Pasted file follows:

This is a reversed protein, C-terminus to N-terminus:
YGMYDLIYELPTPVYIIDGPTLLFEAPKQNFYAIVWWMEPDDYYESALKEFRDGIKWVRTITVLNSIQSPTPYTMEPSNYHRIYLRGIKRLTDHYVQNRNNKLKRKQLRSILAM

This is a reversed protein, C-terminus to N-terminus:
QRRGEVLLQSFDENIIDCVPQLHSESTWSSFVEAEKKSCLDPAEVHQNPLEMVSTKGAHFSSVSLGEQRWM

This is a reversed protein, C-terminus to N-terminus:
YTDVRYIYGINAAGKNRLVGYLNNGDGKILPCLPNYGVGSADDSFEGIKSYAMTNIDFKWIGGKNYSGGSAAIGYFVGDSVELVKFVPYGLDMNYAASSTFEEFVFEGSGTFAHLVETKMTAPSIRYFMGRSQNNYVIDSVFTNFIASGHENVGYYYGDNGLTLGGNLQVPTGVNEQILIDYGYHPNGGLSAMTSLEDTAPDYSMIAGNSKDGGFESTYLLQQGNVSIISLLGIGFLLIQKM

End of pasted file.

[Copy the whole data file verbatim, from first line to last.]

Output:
This is a reversed protein, C-terminus to N-terminus:
YGMYDLIYELPTPVYIIDGPTLLFEAPKQNFYAIVWWMEPDDYYESALKEFRDGIKWVRTITVLNSIQSPTPYTMEPSNYHRIYLRGIKRLTDHYVQNRNNKLKRKQLRSILAM

This is a reversed protein, C-terminus to N-terminus:
QRRGEVLLQSFDENIIDCVPQLHSESTWSSFVEAEKKSCLDPAEVHQNPLEMVSTKGAHFSSVSLGEQRWM

This is a reversed protein, C-terminus to N-terminus:
YTDVRYIYGINAAGKNRLVGYLNNGDGKILPCLPNYGVGSADDSFEGIKSYAMTNIDFKWIGGKNYSGGSAAIGYFVGDSVELVKFVPYGLDMNYAASSTFEEFVFEGSGTFAHLVETKMTAPSIRYFMGRSQNNYVIDSVFTNFIASGHENVGYYYGDNGLTLGGNLQVPTGVNEQILIDYGYHPNGGLSAMTSLEDTAPDYSMIAGNSKDGGFESTYLLQQGNVSIISLLGIGFLLIQKM